A quarter of savers have slashed their contributions to occupational pensions thanks to the recession, according to pension consultant Punter Southall. Many have even suspended their contributions entirely.
Commenting on the results of their recent research, the firm claim that employees feel that they are too stretched by everyday expenses to maintain high levels of pension contributions. Lower wages combined with higher fuel, food and utility bills mean that month to month survival has become the priority of many households.
Whilst this is perfectly understandable, Punter Southall point out that pension savers need to weigh up the true cost of suspending or reducing their contributions. After all, not only will their pension funds be missing the value of the contributions themselves, but they will also lack any pension tax credit that the amount would have attracted.
But tax credits are not the only thing the schemes will miss out on. Many occupational schemes operate on the basis of employers matching their employees’ contributions. If the employees’ contributions are suspended or reduced, then their employers’ contributions may go down too.
Punter Southall fear that the pension pots of those who have taken the decision to stop or suspend their contributions may never recover. In gathering the information that formed the basis of the survey, Punter Southall consulted employers, rather than employees. Their research was conducted among 330 UK employers, including 24 of the FTSE 100 companies.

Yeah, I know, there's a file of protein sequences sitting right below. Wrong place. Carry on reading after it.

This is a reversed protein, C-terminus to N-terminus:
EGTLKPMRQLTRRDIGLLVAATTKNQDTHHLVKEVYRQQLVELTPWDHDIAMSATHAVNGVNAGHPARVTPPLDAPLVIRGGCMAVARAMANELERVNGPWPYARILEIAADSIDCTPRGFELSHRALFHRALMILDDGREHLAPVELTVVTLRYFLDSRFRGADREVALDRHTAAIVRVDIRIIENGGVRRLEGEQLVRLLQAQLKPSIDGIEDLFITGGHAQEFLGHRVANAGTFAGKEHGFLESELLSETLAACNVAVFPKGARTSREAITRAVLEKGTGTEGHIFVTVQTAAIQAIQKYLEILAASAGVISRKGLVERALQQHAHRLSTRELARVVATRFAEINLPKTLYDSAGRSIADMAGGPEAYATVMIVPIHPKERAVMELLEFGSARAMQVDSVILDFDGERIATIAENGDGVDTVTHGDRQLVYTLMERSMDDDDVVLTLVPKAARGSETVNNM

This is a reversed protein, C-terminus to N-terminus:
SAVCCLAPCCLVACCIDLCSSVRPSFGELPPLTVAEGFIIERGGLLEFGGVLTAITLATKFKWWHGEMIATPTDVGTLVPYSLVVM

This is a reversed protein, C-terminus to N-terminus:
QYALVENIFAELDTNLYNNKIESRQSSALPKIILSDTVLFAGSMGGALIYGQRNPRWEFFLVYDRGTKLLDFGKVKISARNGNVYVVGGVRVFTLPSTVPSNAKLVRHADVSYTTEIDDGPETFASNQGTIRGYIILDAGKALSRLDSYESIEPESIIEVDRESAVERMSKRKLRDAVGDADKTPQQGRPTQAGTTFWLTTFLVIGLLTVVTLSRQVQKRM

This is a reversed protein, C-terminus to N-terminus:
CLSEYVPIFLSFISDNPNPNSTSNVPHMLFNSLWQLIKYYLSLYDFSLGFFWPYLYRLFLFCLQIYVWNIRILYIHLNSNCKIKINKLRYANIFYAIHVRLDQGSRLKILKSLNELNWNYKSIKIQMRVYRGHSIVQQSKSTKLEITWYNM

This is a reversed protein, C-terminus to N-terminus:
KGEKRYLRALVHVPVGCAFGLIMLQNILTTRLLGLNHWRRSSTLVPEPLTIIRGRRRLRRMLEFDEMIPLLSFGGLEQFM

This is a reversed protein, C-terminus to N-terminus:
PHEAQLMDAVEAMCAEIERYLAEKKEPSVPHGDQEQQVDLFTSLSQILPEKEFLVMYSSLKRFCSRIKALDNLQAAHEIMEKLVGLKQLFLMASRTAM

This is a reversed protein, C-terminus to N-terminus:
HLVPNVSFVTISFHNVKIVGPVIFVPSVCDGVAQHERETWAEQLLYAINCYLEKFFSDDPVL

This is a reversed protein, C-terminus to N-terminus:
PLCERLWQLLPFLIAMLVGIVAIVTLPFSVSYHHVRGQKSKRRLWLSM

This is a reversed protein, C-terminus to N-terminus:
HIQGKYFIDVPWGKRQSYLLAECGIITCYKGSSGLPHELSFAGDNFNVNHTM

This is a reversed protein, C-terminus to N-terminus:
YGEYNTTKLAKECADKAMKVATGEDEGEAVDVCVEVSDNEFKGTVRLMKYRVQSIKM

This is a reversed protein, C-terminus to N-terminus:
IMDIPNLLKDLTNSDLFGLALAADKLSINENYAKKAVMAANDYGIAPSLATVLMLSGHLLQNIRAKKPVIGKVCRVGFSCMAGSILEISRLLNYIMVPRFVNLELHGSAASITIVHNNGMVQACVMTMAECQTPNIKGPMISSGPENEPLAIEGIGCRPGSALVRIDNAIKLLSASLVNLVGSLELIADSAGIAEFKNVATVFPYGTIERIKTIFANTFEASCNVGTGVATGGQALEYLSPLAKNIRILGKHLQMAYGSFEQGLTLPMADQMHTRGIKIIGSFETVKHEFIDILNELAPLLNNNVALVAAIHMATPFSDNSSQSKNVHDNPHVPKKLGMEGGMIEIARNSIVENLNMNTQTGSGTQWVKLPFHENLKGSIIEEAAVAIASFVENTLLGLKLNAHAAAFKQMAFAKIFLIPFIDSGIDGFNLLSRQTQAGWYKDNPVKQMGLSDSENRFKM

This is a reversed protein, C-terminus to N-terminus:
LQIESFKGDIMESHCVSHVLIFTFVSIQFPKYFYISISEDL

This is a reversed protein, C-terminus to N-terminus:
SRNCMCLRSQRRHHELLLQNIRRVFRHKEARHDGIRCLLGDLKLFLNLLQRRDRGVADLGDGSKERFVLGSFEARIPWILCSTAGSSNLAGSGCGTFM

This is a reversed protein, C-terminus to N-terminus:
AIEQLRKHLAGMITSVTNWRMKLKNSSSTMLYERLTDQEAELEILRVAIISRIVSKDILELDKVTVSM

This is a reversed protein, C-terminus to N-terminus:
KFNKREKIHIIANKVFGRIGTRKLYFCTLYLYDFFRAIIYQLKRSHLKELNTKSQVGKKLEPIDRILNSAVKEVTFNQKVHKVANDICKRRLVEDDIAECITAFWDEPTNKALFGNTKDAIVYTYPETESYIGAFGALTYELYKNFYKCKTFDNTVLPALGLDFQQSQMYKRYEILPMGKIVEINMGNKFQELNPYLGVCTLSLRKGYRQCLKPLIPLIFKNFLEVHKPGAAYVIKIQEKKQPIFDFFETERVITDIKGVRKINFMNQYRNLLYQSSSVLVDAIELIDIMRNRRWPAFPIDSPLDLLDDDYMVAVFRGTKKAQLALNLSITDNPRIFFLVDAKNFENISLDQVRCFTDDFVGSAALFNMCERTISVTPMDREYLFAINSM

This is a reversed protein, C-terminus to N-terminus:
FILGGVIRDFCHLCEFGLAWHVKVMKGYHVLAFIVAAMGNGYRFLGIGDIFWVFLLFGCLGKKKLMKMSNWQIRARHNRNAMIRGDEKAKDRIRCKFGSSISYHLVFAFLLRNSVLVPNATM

Whilst the employers that were asked felt that any new government in May would tweak pension policy, they were on the whole pessimistic about the effect any change would have on them or their employees. There was significant evidence that employers did not rate any of the parties’ pension policies, and a widespread expectation that their employees would not be better off under any new government.
It seems that no matter who forms the next government, and no matter what pension policies they bring into effect, it is the performance of the economy that will matter to individual savers’ pensions. Let’s hope that savers feel able to start up or increase their contributions before too long.